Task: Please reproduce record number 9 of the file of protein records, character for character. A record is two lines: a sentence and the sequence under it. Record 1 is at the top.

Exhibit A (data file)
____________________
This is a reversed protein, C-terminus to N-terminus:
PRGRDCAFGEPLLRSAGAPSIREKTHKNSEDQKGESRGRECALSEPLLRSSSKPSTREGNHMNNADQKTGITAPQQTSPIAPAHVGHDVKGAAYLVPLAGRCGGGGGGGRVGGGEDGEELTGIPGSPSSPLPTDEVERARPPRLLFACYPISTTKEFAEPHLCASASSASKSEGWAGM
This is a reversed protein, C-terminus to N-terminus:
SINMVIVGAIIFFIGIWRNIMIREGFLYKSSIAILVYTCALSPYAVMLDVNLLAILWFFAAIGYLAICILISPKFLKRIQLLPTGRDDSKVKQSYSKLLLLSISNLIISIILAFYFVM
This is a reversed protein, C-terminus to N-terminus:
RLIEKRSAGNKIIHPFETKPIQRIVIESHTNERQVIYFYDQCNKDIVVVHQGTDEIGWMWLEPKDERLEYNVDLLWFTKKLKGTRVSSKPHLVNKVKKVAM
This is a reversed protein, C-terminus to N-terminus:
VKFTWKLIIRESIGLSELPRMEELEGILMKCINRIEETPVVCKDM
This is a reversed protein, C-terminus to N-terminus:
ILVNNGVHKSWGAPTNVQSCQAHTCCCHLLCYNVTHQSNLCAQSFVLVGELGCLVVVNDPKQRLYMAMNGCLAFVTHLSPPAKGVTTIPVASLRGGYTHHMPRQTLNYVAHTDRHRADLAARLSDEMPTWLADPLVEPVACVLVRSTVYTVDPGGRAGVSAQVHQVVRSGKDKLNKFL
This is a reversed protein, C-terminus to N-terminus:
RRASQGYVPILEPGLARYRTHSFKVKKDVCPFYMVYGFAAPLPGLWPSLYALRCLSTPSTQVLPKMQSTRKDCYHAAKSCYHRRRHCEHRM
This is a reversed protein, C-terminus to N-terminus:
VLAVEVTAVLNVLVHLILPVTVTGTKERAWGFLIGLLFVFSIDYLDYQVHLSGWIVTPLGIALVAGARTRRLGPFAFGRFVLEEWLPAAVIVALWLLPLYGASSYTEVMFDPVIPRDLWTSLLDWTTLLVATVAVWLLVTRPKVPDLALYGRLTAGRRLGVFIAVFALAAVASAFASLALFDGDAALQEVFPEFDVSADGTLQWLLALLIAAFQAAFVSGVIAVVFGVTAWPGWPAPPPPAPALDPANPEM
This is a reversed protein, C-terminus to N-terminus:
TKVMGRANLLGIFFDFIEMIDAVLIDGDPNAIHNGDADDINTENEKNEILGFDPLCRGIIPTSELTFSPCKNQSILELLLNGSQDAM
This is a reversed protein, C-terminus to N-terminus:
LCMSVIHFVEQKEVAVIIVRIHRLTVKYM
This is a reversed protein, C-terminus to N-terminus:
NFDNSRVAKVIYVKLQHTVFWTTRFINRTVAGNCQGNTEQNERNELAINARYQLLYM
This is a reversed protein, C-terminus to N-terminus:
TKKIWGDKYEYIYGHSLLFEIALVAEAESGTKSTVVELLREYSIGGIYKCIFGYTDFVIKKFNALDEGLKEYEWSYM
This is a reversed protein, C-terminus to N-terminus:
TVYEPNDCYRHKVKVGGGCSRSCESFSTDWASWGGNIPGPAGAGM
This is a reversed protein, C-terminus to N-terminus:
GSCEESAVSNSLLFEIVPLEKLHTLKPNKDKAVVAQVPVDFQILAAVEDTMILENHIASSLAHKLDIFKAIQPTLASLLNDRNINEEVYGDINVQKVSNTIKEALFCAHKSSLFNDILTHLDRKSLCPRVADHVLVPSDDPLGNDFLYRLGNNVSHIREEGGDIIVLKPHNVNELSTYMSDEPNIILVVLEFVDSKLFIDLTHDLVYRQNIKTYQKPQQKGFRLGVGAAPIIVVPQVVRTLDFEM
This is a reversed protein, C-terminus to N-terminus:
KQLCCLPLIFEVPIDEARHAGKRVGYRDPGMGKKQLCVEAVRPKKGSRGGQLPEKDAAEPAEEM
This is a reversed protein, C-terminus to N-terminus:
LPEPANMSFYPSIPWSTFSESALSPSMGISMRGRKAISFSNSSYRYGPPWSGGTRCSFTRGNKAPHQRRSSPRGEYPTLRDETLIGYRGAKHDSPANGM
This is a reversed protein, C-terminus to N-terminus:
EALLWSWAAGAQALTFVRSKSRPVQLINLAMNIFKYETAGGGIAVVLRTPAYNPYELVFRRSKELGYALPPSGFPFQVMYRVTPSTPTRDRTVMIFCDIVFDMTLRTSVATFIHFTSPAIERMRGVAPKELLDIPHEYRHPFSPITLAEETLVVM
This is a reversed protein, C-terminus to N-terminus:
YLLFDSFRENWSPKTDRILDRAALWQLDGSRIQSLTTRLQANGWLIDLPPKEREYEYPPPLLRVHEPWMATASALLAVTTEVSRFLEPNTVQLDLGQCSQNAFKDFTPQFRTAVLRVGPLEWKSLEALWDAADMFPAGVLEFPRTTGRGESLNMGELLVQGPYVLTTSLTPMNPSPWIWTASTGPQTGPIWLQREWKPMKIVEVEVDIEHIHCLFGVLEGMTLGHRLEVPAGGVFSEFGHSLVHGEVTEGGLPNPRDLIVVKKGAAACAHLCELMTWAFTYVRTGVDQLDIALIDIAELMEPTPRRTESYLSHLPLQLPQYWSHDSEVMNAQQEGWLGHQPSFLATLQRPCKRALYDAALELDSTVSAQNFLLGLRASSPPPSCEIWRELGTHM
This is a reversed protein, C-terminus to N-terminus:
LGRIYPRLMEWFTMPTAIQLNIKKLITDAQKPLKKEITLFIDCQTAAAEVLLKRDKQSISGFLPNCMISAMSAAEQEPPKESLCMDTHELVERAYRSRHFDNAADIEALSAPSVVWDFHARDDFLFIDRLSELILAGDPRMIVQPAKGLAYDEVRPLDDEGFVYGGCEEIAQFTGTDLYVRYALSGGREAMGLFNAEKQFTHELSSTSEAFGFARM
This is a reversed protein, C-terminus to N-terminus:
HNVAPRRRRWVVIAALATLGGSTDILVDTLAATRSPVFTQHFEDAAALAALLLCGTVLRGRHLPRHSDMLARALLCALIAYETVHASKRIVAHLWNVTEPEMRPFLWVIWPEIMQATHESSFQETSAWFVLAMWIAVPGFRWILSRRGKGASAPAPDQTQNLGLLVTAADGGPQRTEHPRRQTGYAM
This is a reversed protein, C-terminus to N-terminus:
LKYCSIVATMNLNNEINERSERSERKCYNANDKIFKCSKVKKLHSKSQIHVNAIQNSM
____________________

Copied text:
This is a reversed protein, C-terminus to N-terminus:
LCMSVIHFVEQKEVAVIIVRIHRLTVKYM